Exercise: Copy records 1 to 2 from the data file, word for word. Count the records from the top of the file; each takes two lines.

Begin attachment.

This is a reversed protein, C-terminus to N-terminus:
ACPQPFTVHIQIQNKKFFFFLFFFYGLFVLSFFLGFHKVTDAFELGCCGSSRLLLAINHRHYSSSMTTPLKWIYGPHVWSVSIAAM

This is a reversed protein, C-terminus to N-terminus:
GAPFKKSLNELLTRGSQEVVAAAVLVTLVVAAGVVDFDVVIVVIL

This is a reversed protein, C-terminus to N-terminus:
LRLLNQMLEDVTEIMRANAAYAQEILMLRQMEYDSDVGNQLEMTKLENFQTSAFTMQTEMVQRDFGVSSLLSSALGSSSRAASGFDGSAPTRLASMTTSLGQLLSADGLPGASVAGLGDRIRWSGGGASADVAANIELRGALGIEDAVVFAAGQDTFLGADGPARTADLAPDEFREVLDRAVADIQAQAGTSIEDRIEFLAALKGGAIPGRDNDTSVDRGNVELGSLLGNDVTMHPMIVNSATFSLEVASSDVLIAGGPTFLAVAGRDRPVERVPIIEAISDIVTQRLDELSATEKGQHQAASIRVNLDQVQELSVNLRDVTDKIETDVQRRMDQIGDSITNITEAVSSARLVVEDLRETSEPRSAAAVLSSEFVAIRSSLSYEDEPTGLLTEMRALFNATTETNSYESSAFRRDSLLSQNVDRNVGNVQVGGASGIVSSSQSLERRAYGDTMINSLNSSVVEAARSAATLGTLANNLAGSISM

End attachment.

This is a reversed protein, C-terminus to N-terminus:
ACPQPFTVHIQIQNKKFFFFLFFFYGLFVLSFFLGFHKVTDAFELGCCGSSRLLLAINHRHYSSSMTTPLKWIYGPHVWSVSIAAM

This is a reversed protein, C-terminus to N-terminus:
GAPFKKSLNELLTRGSQEVVAAAVLVTLVVAAGVVDFDVVIVVIL